Nearly all of the new passenger vehicles produced today score very high in frontal crash tests. The modern design of the car’s frame and the introduction of energy-absorbing parts into the vehicle construction have greatly reduced the likelihood of serious injury in a head-on collision. However, recently gathered statistics by the Insurance Institute for Highway Safety has indicated a lack of attention to passenger safety in the event of a partial impact collision, which is an impact involving a corner of a vehicle.
Approximately 25 percent of all vehicle collisions are partial impact collisions. Known as overlap crashes, these accidents result in an extensive amount of vehicle damage and put drivers and passengers at high risk for serious injury.
Protection Design in Passenger Vehicles
Over the past decade, auto manufacturers worldwide have studied the results of crash tests and noticed that the greatest single factor contributing to injuries and fatalities is the dissipation of energy through the passenger cabin. If a car’s outer frame cannot withstand the force of a frontal impact, much of the energy is conducted through the outer shell and into the interior.
Automakers have taken steps to improve the vehicle’s ability to absorb the shock of a head-on collision. The front-end of today’s cars have a very complex design that includes crumple zones on both the steel frame and the outer skin. Much of the energy transfer is dissipated through the frame and chassis, with only a small portion of the force being absorbed by the interior components.
The Problem With Overlap Crashes
Many of the accidents occurring on the road involve a collision between the car and a standing object. The driver may swerve to avoid the collision but fail to completely steer the vehicle out of harm’s way. The resulting impact occurs not in the front of the car but to one side.
These corner crashes result in a sideswiping collision that directs nearly all of the force down one side of the vehicle. The structural integrity of the front framework plays only a small role in terms of energy absorption. Most of the force ripples down the side of the car, crumpling the front and rear doors inward.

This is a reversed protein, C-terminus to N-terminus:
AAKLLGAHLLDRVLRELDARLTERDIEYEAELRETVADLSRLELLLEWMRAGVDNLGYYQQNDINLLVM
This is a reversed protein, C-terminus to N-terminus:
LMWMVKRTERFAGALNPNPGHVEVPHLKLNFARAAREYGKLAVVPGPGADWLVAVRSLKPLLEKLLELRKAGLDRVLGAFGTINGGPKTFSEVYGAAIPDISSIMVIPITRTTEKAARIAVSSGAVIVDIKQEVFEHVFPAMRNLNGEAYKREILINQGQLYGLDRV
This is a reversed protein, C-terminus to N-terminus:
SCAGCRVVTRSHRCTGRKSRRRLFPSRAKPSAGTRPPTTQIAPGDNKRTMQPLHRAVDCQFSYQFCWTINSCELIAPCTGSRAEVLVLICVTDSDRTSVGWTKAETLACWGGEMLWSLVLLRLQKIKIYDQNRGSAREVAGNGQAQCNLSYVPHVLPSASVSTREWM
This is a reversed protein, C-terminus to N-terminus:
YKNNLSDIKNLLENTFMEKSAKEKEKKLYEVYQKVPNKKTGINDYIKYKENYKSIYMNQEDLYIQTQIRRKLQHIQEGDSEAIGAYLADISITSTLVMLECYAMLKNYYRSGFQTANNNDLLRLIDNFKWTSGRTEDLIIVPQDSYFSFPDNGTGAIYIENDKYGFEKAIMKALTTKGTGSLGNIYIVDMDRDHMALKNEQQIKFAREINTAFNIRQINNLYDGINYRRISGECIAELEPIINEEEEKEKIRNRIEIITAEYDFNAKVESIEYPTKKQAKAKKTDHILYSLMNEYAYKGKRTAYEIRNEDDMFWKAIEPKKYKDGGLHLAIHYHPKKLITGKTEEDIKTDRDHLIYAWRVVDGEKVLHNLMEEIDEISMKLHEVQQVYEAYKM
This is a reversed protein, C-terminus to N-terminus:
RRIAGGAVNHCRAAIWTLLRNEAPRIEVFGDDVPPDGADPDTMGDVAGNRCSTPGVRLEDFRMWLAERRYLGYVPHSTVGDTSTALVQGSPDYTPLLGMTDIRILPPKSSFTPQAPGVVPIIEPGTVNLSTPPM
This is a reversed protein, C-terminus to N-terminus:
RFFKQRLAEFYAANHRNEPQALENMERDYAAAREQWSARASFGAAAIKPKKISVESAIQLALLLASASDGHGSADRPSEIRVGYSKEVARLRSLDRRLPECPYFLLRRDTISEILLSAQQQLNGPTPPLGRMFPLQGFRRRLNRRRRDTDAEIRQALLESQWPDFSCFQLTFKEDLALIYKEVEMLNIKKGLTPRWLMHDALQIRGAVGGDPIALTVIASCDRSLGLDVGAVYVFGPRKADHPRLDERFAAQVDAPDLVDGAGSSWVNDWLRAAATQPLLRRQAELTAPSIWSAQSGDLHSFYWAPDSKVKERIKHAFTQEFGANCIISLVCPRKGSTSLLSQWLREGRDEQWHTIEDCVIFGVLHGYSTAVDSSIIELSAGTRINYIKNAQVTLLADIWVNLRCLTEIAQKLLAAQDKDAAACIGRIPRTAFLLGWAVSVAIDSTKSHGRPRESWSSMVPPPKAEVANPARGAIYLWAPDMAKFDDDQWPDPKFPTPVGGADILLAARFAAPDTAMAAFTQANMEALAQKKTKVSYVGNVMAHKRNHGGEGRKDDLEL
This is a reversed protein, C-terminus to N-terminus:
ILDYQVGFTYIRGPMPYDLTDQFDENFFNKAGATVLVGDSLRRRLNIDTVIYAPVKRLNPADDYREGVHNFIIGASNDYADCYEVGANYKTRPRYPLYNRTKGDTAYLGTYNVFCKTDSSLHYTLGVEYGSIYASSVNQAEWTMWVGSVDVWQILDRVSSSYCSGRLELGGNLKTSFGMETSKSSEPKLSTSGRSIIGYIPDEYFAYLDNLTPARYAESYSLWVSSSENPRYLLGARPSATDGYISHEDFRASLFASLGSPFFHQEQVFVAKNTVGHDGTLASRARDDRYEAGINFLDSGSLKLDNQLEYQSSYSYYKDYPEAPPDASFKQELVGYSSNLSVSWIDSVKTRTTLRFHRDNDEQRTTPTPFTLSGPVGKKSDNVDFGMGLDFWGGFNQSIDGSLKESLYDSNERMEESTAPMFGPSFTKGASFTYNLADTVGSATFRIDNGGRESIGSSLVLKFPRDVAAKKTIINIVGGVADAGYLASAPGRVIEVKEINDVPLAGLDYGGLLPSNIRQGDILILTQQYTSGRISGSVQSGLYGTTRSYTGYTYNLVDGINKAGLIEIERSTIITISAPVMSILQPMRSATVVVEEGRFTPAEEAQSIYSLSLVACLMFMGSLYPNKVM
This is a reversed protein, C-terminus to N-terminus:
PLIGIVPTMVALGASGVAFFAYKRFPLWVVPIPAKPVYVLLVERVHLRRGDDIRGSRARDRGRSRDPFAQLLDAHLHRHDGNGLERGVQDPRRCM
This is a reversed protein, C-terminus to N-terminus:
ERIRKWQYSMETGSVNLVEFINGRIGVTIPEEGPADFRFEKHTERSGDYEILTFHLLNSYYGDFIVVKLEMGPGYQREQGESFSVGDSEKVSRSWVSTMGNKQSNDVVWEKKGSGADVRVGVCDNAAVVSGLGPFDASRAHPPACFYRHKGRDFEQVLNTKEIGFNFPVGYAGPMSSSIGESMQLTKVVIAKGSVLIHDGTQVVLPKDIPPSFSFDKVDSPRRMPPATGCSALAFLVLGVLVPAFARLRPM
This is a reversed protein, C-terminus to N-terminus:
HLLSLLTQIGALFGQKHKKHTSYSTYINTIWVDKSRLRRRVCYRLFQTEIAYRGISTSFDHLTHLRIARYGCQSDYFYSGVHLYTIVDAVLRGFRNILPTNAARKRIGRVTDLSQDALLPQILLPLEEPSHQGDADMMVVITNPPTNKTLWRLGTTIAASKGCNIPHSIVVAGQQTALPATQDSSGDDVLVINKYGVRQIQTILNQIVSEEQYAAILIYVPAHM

The interior of the vehicle suffers major damage because the force meets little resistance from the cabin materials. The side-impact door beams are likewise crushed inward and cause further destruction to the passenger cabin.
Results Of IIHS Tests
The IIHS crash tests performed in 2012 focused on the consequences of overlap collisions in current model passenger vehicles. Of the 11 models tested, only three passed the partial collision crash simulation with an acceptable score. The other vehicles in the test suffered major damage to the cage and interior.
Because today’s vehicles are designed to withstand a powerful impact from the front, the results of the tests were not surprising to the IIHS. The design flaw is in the construction of the front end of the frame. Although constructed to absorb a head-on collision quite well, the shearing motion of a partial front end impact literally tears away the side of the vehicle and sends much of the energy inward toward the passenger cabin.
Models to Avoid?
Several of the models tested scored marginally or very poor on the overlap crash tests. These include the Acura TSX, BMW 3 series, Mercedes-Benz C-class, and Lexus ES 350. Although these are luxury or near-luxury vehicles, inattention to the cage design is not something that should be overlooked and is an important component of vehicle safety.
The obvious next step for automakers is to improve the construction of the vehicle’s cage and allow for a greater amount of energy to be absorbed by the sides of the car. The IIHS estimates that nearly 25 percent of all fatalities involving passenger cars are a result of the weakness in the vehicle’s corners and the shock of impact being conducted through the sides and into the interior.